High Court gives first ever declaration to the effect that pending patents won’t be valid if they encompass defendant’s products


FKB and Samsung Bioepsis sought declarations from the Patents Court that at the priority date of various pending patent applications it would have been obvious or anticipated to use their biosimilar adalimumab products at a dose of 40mg every other week by subcutaneous injection for the treatment of rheumatoid arthritis, psoriatic arthritis, and/or psoriasis. The Claimants had originally sought the declarations as part of revocation proceedings brought against AbbVie in relation to two granted patents, but due to AbbVie’s abandonment of the granted patents in respect of the UK, only the declaration was in issue by the time of trial. The declarations establish a so called “Gillette” defence for the products subject to the declarations such that any subsequently granted patents with a priority date after that in the declaration would be non-infringed and/or invalid. The availability of such declarations has recently been confirmed by the Court of Appeal who held that whether such a declaration is justified depends on whether a sufficient case can be made for the court to exercise its discretion to do so. Ahead of trial AbbVie gave undertakings which it said would have the effect that AbbVie and its affiliates would not obtain UK patent claims that contained as an integer the use by subcutaneous injection of 40mg adalimumab weekly or every other week, which it argued made the declarations unnecessary. FKB and Samsung Bioepsis disagreed.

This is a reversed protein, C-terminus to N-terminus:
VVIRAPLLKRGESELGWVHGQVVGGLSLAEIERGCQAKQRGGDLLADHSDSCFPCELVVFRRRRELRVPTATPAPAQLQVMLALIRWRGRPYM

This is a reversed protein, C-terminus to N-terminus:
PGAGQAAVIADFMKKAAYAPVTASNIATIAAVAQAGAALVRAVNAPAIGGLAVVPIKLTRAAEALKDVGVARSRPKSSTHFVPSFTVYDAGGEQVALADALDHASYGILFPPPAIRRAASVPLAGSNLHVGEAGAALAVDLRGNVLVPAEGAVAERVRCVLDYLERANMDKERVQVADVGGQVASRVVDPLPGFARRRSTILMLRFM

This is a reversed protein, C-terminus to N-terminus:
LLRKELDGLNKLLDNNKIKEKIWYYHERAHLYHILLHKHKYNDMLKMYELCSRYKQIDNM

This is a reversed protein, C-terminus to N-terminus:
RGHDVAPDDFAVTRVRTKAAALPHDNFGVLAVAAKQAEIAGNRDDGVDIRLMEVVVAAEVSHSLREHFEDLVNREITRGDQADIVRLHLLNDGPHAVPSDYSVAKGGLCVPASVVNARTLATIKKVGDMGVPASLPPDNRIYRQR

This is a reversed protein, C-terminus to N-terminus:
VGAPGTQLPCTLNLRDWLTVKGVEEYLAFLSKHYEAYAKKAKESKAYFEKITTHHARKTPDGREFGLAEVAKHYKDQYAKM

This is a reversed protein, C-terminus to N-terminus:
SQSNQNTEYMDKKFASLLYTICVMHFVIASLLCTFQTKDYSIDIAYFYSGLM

Carr J. held that the Claimants had established that it would have been obvious or anticipated to use their products as they had stated in their declarations and so went on to consider whether the declarations sought should be granted. FKB and Samsung argued that the declarations were necessary as they had “spin-off” value in other jurisdictions. Whilst accepting that this can be valuable and it would be legitimate for FKB and Samsung to rely on the declarations in other jurisdictions, Carr J. concluded that a declaration which is sought solely for the benefit of foreign proceedings will rarely be justified, and the court must consider whether the declaration would have useful purpose for the UK. In this regard, Carr J held that the declarations would have a useful purpose as:
1. AbbVie’s conduct had been to threaten infringement whilst abandoning proceedings at the last moment in order to shield the claims of its patents from scrutiny in the EPO and in the UK courts. This conduct was designed to prolong commercial uncertainty, and the declarations will have a useful purpose in dispelling this uncertainty;

2. the declarations would be beneficial to third parties due to their clarity and would have a useful purpose in protecting the Claimants’ supply chains for the UK market which had manufacturing steps in other European jurisdictions, and for which the declaration will make injunctive relief less likely;

3. the declarations would have a useful purpose in promoting settlement as AbbVie would need to take into account that the Court has declared that it cannot prevent the marketing of the Claimants’ products; and

4. the amount of money at stake for the Claimants in terms of both investment in clinical trials and the potential damages should they have been found to infringe a valid patent.
This is the first time that the Patents Court has exercised its discretion to grant negative declarations (or so called “Arrow” declarations) of the type sought by the claimants. The result will be welcomed by those parties looking to launch biosimilar products in the UK as it will negate the risk of pending patent applications proceeding to grant shortly before or after a product has been launched and the resultant injunction/damages risk. However, it is far from clear that the Patents Court will grant such negative declarations regularly, particularly since it can be difficult to frame negative declarations so to encompass all the technical features which may ultimately be included in a patent claim on grant. Further in this case AbbVie did not adduce any evidence to suggest why the negative declarations provided no useful purpose nor did it challenge in cross-examination the evidence adduced by the Claimants.

Adrian Chew


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